Before implementing any changes or applying new processes or tools, you need to collect performance statistics. These statistics form the baseline on which to gauge the impact of the new processes and analytic tools.

As you apply predictive analytics to an area, chart the quantifiable metrics of that area to determine the impact it is having. Compare the new results against the numbers you had before using predictive analytics. Based on the improvements you have quantified, you can determine your improved Return on Investment (ROI). Using the improved ROI allows you to quantify the business value of predictive analytics.

Improving Business with Predictive Analytics

Companies often find that the greatest use of predictive analytics is to increase sales through customer analytics. Companies exist to sell products and services, so deploying predictive analytics to boost sales makes good business sense. Specifically, companies leverage predictive analytics to:

Acquire customers: Identify and obtain new customers for first-time sales in an efficient manner while reducing marketing and advertising costs.

Retain customers: Keep existing customers longer and reduce the likelihood they will shop with competitors.

Grow customer relationships: Expand sales with existing customers to larger and more frequent purchases.

At its core, predictive analytics allows companies to more closely and accurately identify and understand the needs of their customers. With this specific customer information, targeted sales, marketing, and promotional campaigns become less expensive while generating increased revenue. If you want to see an example of targeted marketing, be sure to pay attention to the nature of the commercials that run during your favorite TV show or sporting event. Odds are that the products you see advertised during a football game are not the same products advertised during Saturday morning children’s cartoons. Companies must target their advertising efforts to the audiences most likely to purchase their products or services.

The scope of how predictive analytics is used in various industries is expansive. Almost all industries can use predictive analytics to increase their sales and better understand their customer relationships. So, how can predictive analytics be used in business? Consider these real-life examples of combining predictive analytics with Big Data:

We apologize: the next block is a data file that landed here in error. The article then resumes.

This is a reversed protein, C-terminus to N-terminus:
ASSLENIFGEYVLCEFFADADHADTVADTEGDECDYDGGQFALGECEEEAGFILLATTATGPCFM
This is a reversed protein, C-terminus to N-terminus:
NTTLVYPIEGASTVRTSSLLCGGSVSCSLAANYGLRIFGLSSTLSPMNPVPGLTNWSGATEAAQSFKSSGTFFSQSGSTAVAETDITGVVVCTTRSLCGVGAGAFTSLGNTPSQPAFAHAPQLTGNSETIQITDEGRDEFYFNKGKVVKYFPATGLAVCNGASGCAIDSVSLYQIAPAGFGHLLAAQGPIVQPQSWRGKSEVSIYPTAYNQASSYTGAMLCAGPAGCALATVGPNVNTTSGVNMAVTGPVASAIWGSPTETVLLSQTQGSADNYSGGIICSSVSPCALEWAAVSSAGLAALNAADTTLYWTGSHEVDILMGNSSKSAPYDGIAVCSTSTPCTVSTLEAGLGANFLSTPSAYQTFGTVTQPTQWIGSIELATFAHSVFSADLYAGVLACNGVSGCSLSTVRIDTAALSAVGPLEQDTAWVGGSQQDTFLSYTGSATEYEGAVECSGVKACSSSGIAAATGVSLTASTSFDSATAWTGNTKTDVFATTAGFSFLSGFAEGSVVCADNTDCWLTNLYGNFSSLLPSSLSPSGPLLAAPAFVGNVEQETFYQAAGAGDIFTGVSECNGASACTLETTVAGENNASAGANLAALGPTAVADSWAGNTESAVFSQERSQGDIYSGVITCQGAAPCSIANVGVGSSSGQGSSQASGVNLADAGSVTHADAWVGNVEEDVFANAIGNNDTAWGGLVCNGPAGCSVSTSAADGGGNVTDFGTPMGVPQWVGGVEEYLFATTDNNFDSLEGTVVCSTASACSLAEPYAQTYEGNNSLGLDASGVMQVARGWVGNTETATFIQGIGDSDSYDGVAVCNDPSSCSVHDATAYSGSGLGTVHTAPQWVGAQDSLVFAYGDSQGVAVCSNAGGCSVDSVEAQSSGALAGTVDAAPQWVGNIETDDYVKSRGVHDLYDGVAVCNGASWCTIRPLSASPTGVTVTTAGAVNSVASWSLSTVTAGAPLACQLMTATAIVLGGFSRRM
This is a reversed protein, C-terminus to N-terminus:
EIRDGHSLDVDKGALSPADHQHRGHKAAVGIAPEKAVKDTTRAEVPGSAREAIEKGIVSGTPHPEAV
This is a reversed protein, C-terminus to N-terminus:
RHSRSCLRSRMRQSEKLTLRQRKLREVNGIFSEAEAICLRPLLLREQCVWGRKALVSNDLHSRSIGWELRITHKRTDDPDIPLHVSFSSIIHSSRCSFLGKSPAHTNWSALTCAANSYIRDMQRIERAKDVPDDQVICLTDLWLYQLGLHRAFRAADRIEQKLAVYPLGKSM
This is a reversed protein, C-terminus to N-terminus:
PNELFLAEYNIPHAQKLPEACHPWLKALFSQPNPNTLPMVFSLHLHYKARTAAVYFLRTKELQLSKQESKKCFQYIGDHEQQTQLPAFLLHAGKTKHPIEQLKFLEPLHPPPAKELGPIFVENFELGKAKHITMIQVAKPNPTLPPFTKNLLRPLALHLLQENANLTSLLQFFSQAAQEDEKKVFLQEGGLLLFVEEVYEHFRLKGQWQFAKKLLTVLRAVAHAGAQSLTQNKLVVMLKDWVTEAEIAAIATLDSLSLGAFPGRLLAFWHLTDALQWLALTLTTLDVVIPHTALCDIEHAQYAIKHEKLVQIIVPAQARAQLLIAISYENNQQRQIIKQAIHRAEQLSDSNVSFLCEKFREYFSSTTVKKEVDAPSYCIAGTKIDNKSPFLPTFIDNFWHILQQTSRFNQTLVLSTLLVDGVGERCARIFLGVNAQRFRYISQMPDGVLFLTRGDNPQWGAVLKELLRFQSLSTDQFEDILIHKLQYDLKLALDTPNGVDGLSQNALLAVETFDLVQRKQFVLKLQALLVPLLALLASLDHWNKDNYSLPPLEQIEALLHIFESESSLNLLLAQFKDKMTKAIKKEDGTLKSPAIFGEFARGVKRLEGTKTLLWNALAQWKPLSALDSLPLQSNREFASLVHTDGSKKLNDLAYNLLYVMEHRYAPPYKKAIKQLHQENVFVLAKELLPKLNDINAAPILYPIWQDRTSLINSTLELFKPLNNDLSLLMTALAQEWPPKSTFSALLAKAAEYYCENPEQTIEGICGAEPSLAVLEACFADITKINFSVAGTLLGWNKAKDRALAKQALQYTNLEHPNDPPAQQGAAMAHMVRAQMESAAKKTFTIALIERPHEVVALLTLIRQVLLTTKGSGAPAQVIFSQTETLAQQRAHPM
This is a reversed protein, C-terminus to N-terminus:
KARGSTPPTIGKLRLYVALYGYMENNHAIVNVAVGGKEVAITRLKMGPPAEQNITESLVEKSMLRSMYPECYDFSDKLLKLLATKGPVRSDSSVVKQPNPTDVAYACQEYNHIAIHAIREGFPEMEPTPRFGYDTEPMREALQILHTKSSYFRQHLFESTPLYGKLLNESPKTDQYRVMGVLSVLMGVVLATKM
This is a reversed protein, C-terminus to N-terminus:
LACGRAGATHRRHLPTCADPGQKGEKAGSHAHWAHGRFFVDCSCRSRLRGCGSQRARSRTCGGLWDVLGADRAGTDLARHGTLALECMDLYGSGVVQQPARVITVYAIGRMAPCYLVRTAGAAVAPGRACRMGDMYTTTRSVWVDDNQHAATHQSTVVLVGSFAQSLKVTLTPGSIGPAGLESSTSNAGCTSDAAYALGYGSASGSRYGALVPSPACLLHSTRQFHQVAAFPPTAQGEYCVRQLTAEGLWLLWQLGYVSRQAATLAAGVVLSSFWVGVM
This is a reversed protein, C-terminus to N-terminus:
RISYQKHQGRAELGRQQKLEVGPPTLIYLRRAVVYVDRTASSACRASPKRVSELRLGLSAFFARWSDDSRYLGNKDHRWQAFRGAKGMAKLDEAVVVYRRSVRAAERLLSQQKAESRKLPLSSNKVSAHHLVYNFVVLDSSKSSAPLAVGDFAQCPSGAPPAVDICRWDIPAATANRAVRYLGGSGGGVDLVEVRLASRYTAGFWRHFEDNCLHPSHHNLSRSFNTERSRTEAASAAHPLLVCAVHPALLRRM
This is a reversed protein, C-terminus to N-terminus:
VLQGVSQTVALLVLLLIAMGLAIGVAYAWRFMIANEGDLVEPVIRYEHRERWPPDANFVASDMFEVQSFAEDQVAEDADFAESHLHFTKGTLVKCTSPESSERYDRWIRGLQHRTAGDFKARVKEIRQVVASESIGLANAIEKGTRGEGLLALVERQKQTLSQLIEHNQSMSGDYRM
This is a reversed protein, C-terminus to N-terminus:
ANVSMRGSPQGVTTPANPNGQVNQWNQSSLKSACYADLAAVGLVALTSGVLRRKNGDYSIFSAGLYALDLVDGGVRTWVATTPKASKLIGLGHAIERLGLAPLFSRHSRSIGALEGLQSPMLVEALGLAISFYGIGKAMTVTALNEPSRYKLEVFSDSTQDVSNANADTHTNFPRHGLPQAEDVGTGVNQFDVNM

Taking a proactive rather than a reactive position based on real-time data trends and predictions to ensure the leadership position in the market. For example, if a company knows that the demand for a product will increase in several months, that company can fill its inventory for that impending demand.

Suggesting additional products to customers, similar to what they’ve shown interest in or may not feel they need.

Many online sales catalogs alert customers to products related to those in their shopping carts or for necessary support products such as batteries and maintenance items. Increasing sales while helping customers purchase everything they need is a benefit for everyone.

Quantifying and leveraging the actual value of social media comments on the business. Blend the context of Big Data with user sentiment analysis and quantitative data to gain an accurate picture of the environment and market direction.

Predictive analytics puts companies in the driver’s seat interns of knowing how to better understand their customers and proactively meet their customers’ needs. Some industries also use predictive analytics for non-sales purposes.

For example, both insurance and banking and finance industries use predictive analytics to help detect fraud among customers. Some industries use predictive analytics to forecast growth and resource management requirements.

Industries such as health care use predictive analytics to improve patient health.

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Abhi Nandan AbhizNandan
Well Articulate! Thanks for sharing!